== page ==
On the other hand, my best friend is in a totally different care-giving situation. Her mother does suffer from some dementia. She repeats herself because she really doesn't remember. For her, it's like Christmas over and over again, discovering that her favorite show is on TV or that my friend is making her favorite pasta for dinner. She couldn't be happier.

For my friend, it's like Groundhog Day every twenty minutes. She feels like she is losing her mind.

Still, as frustrating as it can be, my friend cares for her mother, as her mother once cared for her. We do what we have to, because we care. It's not what we talk about that matters. It's the talking itself. Because one day the words will stop. Our attention will no longer be needed. There will be silence.

And then before we know it the cycle will start over again. Only this time we will be the ones needing help with the trash, the light bulbs, the paperwork and the potty.

As they say, history repeats itself. And if the family wheels are rolling forward in a loving matter, so does care-giving.

by Janie Emaus January 31, 2011 - 7:01 AM

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Comments (14)

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  • Report Wed Feb 2, 2011 - 8:47 pm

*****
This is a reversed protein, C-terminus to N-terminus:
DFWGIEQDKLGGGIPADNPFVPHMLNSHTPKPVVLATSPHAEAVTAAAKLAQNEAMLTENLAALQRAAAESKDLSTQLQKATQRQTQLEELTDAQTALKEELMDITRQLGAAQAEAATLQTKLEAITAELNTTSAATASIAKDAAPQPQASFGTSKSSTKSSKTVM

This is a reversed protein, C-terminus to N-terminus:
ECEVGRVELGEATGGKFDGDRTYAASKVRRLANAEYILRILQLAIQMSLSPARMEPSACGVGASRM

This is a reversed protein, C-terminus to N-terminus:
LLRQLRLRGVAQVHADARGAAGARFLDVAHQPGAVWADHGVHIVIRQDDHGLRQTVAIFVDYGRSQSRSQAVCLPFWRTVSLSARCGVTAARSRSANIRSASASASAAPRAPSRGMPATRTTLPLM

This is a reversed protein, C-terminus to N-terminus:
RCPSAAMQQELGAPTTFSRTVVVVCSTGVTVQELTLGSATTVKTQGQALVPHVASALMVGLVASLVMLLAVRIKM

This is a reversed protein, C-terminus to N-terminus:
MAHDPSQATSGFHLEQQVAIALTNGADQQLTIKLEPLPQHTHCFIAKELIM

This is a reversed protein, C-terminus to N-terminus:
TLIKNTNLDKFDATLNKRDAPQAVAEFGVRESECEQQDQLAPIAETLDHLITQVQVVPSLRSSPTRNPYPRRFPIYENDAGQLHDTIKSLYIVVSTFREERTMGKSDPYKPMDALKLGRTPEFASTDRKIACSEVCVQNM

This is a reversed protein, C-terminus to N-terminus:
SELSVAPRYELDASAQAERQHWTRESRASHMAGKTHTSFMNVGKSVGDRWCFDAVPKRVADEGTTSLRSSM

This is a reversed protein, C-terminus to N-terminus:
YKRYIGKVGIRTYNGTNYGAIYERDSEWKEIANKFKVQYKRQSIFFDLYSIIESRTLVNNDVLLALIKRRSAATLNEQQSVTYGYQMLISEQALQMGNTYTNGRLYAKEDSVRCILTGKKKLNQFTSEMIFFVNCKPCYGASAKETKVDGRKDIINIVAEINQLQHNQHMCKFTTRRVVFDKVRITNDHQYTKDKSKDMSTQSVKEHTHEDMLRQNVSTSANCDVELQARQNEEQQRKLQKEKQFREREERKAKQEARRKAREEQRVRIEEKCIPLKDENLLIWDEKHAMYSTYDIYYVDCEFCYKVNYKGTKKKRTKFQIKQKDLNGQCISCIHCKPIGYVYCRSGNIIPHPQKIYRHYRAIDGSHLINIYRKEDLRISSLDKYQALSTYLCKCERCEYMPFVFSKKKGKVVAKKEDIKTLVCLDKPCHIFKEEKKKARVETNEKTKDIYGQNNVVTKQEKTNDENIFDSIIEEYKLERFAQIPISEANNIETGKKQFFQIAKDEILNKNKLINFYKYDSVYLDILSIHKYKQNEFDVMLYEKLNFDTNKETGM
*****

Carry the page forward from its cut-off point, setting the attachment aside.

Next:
Givalook - It's much easier when you have a sister or brother to help out. I'm fortunate in that department. Sounds like you are, too.
    Reply Delete
  • Report Wed Feb 2, 2011 - 8:46 pm
    Jean - I'm hoping the same thing!
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  • Report Wed Feb 2, 2011 - 10:12 am
    by  GIVALOOK
    Liked your article as usual. What you said made me think of how thankful I really am for my sister who has put her mental health aside( she still has it) she has been taking care of my Mom even though she lives in San Diego. It's not easy no matter how well the Mother - Daughter relationship is Unfortunately our Mother i is suffering from Dementia also.
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  • Report Tue Feb 1, 2011 - 7:56 pm
    Janie, it seems we are all heading in this direction aren't we? I do think as hard as it is to care for an aging (especially one with dementia) parent, there really is a certain beauty in giving back. Now if I can only raise my 3 little one's to feel the same way and not lock me in a home somewhere.